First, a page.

How would you feel about Anastasia if you met her in real life? Do you think you have much in common with her?

If I were to meet Anastasia in real life, I think we’d become very good friends. We both have art backgrounds. I’ve worked for years as a crafts designer and editor for manufacturers, publishers, and magazines. We also both have two sons, although mine are well passed their teen years at this point. We’re both Jersey girls with the same sense of humor that comes from being a Jersey girl. And I did have a communist mother-in-law who was the model for Anastasia’s mother-in-law. That’s where the similarities end. My husband, thankfully, is still very much alive, and his gambling is limited to buying an occasional lottery ticket when the jackpot reaches astronomical heights. Unfortunately, so far we haven’t won more than $2.00.

Do your characters change and evolve throughout consecutive books in the series?

When Assault With a Deadly Glue Gun, the first book in the series, opens, Anastasia has just buried her husband. As a way to save money, she’s decided to rent out the apartment over her garage that she’d used as her studio. Zack Barnes, her new tenant, is a photojournalist looking for a quiet place to live and work. As the series progresses, so does their relationship, moving well beyond landlord and tenant.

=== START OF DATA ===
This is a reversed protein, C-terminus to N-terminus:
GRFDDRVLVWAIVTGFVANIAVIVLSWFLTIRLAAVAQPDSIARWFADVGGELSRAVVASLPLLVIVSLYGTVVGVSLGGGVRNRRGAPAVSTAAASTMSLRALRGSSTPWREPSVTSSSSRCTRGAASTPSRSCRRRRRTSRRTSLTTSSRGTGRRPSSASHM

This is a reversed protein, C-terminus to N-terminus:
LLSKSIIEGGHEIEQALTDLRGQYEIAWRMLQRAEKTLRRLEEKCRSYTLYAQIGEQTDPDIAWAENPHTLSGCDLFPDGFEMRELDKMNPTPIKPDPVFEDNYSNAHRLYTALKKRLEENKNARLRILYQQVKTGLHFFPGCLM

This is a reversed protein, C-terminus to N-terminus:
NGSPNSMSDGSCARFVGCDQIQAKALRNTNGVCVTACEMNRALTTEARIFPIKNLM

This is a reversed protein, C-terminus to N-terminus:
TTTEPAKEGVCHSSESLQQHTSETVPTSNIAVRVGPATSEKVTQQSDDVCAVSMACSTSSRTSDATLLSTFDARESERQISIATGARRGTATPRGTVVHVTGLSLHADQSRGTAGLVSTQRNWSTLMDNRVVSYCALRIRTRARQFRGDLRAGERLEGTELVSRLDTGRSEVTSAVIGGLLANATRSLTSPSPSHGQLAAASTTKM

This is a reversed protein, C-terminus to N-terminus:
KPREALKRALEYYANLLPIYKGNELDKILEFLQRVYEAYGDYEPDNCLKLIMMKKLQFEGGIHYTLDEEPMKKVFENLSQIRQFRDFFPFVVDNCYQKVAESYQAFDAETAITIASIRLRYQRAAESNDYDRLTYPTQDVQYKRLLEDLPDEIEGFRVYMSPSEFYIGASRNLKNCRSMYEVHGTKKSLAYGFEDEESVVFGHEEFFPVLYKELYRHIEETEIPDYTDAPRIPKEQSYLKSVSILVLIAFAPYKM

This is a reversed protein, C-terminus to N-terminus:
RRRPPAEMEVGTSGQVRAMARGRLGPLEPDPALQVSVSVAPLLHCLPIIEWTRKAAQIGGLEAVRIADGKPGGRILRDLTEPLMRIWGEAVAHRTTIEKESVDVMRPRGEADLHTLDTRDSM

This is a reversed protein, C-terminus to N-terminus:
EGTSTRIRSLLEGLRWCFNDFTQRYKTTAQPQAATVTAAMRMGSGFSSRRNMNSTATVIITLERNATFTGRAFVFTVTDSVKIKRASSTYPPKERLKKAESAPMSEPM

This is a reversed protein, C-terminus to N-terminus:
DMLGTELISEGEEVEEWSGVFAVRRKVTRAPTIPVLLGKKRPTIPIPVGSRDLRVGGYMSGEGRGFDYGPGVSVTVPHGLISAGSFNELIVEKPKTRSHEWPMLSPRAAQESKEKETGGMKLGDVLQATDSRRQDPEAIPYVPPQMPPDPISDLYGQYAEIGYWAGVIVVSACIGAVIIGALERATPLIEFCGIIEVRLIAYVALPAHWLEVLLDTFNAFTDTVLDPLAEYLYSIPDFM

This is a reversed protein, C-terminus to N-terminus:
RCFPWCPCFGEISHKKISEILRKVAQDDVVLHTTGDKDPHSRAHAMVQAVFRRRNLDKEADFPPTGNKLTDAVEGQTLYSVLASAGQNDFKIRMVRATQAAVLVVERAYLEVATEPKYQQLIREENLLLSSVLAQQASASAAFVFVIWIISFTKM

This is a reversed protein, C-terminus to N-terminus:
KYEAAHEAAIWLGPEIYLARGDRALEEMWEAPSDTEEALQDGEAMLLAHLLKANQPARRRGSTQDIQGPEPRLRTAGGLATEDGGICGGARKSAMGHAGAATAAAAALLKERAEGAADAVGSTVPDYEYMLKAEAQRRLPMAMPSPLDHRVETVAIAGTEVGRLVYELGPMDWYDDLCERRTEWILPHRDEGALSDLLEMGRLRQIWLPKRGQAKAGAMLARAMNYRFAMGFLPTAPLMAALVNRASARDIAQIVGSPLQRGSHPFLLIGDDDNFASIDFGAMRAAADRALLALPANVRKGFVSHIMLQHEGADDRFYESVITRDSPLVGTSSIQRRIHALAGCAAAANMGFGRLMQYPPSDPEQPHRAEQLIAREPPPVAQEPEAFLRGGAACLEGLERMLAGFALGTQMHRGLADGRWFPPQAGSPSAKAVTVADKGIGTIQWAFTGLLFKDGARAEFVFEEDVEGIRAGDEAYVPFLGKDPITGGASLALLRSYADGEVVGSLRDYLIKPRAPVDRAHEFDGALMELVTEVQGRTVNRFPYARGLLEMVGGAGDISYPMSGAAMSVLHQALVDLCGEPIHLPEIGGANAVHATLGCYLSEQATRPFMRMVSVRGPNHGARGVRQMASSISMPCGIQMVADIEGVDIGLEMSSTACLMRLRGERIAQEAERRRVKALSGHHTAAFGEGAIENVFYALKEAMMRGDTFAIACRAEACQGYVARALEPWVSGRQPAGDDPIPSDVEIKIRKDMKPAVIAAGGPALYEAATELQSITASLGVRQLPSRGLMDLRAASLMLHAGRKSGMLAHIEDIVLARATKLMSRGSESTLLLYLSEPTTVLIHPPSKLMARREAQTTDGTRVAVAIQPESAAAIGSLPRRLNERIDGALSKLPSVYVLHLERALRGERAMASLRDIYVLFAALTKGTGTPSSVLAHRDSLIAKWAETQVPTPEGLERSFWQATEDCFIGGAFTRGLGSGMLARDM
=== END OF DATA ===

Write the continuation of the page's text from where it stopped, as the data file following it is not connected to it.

Have you ever thought of killing someone that you know in real life–on the pages of a murder mystery, I mean?

Not only have I thought of it, I’ve done it. More often, though, I make these people the villains in my stories rather than the victims. It’s far more satisfying. However, I never use their real names, and I make enough changes to the character that no one but me would be able to figure out whom they represent. As long as I know, that’s all that matters. Getting even with bullies in print is quite satisfying, and I don’t have to worry about getting caught and winding up in prison.

I like your style! So how realistic is your setting? Do you take liberties, or are you true to life?

I base The Anastasia Pollack Crafting Mysteries in an actual New Jersey town, and all scenes in my books take place in real places in New Jersey and New York City.

When the movie or TV series is made, who plays the major parts?

Tina Fey would be perfect for Anastasia. Publishers Weekly even compared Anastasia quite favorably to Tina Fey’s Liz Lemon character from 30 Rock in their starred review of the first book in the series. I’d want either Hugh Jackman or Patrick Dempsey to play Zack.

Patrick Dempsey, Tina Fey, Hugh Jackman

What’s the best and worst advice you’ve received as an author?